Innovative sports program at OSHC

May 10, 2023

The COVID pandemic has impacted individuals and communities globally, with financial, health, social and emotional implications making headlines for the last few years. For the team at our Waitara OSHC, a less expected impact has been an increase in incidents on climbing equipment as children return to normal play times and experiences. A review of the incidents has prompted the team to develop an exciting, new gross motor program which has, in turn, increased the growth and popularity of the service. 

Over the past twelve months the service had two incidents on climbing equipment in the outdoor play area. As part of their reflective practice, the team investigated both incidents and they concluded that COVID lockdowns and extended periods at home have impacted balance, hand eye coordination and ball skills for many children. The team also found that the listening skills of many children could be improved.

Margaret our OSHC Coordinator, explains that the program started off by introducing the Kindergarten and Year 1 children to games before afternoon tea. “This had a dual outcome of allowing the younger children to expend their energy after formal learning during the day whilst practicing their gross motor skills,” Margaret says. 

Hopping relays, skipping, ball games, pacman, survival tip, and capture the flag were all chosen with the intention of developing the children’s gross motor skills as well as their spatial awareness. Orienteering was also introduced, which helps children develop their spatial awareness, their problem solving skills and their ability to use a compass.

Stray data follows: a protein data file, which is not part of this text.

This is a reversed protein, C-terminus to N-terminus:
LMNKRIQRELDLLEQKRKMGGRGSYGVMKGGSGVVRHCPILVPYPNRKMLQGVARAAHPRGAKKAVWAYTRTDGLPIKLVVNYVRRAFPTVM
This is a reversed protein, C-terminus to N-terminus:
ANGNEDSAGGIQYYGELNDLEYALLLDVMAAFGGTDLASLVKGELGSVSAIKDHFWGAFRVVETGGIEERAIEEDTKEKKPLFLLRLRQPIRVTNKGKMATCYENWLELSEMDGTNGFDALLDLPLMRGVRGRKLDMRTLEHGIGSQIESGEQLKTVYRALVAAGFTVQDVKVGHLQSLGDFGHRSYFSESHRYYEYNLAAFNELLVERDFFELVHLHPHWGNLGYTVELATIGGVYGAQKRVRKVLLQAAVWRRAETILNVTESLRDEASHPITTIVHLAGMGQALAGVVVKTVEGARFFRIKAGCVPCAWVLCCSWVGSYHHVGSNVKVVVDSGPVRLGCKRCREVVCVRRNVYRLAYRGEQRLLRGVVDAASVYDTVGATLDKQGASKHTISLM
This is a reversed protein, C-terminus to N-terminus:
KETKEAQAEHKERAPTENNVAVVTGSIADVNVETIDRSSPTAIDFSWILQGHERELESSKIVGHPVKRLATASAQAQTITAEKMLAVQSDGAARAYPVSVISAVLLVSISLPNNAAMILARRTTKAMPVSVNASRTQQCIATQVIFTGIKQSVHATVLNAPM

Following the success of the program with Kindergarten and Year 1 children, it has since been introduced for Years 2 – 6 students too. The children are split into groups based on their age, allowing educators to run a more tailored program for a smaller group. Margaret notes that the smaller groups allow educators “to notice children who would benefit from further practice, and we program additional games for those children.” While all the educators contribute to the activities, Educational Leader Lizzie coordinates and plans the program.

Practice Manager Amy says that this program supports children to achieve success, both inside and outside of the classroom. “Movement assists in academic achievement,” Amy says. “More and more studies are proving that motor skills, those skills derived from movement, are primary tools of learning.”

Amy explains that balance, posture and coordination are skills that children need to reach their full potential in and outside the classroom. “All learning is connected in some way to the control of movement. Take reading, for example, which depends on the development of stable eye movement. Writing depends on hand and eye coordination, while copying requires repeated adjustment of the head position and focusing distance.” Amy says that the easiest way for a child to understand the meaning of size, weight, quantity, direction, and time is to experience them in a physical way first.

With such strong evidence and research underpinning the program, it is no surprise that parents are thrilled. “We always receive wonderful feedback from our families,” Margaret says. “We believe this a contributing factor to the growth in our service and the popularity of our vacation care.” 

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